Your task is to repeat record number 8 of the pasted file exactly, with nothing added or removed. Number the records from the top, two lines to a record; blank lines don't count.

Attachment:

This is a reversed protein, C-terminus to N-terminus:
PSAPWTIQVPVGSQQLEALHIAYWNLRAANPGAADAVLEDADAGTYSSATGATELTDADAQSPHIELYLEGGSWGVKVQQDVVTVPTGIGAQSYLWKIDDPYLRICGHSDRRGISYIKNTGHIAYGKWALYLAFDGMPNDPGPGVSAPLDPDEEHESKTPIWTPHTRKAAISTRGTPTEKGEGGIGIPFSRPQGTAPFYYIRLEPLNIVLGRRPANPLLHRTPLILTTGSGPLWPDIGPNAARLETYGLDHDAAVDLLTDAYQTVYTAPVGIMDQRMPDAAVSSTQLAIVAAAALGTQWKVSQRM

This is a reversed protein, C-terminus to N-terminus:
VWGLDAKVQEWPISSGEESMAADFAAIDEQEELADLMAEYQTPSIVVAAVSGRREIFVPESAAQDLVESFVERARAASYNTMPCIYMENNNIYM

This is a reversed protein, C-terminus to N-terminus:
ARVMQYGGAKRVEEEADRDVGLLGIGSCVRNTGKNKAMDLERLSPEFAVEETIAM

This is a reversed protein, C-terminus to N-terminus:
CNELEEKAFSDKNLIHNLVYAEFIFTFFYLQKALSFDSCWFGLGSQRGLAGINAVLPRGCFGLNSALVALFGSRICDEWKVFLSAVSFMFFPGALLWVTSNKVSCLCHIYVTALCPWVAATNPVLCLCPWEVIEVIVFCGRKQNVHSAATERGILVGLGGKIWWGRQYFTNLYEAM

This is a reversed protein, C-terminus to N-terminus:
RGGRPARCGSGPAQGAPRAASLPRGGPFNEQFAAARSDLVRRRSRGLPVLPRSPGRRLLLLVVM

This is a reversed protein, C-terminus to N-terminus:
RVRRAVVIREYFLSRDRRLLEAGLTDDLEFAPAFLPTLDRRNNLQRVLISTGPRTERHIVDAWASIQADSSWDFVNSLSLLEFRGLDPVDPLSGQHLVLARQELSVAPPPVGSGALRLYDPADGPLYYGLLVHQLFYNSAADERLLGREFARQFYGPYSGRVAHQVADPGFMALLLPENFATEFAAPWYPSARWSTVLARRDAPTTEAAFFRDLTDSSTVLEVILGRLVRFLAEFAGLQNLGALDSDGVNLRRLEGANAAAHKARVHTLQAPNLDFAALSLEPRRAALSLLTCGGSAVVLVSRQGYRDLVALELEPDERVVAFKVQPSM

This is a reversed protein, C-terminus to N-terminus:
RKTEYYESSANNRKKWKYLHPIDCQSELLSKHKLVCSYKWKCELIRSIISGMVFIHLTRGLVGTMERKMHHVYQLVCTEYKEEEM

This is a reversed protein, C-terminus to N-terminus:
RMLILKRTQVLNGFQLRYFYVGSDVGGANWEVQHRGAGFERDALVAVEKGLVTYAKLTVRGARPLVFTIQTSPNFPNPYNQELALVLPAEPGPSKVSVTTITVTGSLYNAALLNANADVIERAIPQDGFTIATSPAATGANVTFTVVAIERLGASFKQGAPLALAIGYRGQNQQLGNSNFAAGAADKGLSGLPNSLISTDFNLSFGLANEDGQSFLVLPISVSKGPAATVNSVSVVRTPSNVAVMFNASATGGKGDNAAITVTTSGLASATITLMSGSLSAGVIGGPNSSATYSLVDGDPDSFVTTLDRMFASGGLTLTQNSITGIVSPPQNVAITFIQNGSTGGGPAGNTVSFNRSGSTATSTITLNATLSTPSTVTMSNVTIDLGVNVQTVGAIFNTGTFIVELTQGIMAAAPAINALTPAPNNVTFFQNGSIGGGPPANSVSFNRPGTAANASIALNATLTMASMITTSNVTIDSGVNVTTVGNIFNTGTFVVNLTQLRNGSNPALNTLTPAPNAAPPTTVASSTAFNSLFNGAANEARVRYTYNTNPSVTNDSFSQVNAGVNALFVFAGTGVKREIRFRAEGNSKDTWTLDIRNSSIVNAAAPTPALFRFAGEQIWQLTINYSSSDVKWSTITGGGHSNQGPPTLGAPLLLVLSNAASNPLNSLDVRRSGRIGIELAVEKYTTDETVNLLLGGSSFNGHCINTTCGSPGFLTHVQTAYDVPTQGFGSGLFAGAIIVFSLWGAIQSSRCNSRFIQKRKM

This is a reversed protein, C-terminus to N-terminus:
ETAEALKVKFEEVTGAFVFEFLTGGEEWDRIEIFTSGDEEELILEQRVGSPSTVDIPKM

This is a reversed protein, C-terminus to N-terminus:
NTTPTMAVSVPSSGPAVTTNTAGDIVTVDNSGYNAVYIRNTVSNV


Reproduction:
This is a reversed protein, C-terminus to N-terminus:
RMLILKRTQVLNGFQLRYFYVGSDVGGANWEVQHRGAGFERDALVAVEKGLVTYAKLTVRGARPLVFTIQTSPNFPNPYNQELALVLPAEPGPSKVSVTTITVTGSLYNAALLNANADVIERAIPQDGFTIATSPAATGANVTFTVVAIERLGASFKQGAPLALAIGYRGQNQQLGNSNFAAGAADKGLSGLPNSLISTDFNLSFGLANEDGQSFLVLPISVSKGPAATVNSVSVVRTPSNVAVMFNASATGGKGDNAAITVTTSGLASATITLMSGSLSAGVIGGPNSSATYSLVDGDPDSFVTTLDRMFASGGLTLTQNSITGIVSPPQNVAITFIQNGSTGGGPAGNTVSFNRSGSTATSTITLNATLSTPSTVTMSNVTIDLGVNVQTVGAIFNTGTFIVELTQGIMAAAPAINALTPAPNNVTFFQNGSIGGGPPANSVSFNRPGTAANASIALNATLTMASMITTSNVTIDSGVNVTTVGNIFNTGTFVVNLTQLRNGSNPALNTLTPAPNAAPPTTVASSTAFNSLFNGAANEARVRYTYNTNPSVTNDSFSQVNAGVNALFVFAGTGVKREIRFRAEGNSKDTWTLDIRNSSIVNAAAPTPALFRFAGEQIWQLTINYSSSDVKWSTITGGGHSNQGPPTLGAPLLLVLSNAASNPLNSLDVRRSGRIGIELAVEKYTTDETVNLLLGGSSFNGHCINTTCGSPGFLTHVQTAYDVPTQGFGSGLFAGAIIVFSLWGAIQSSRCNSRFIQKRKM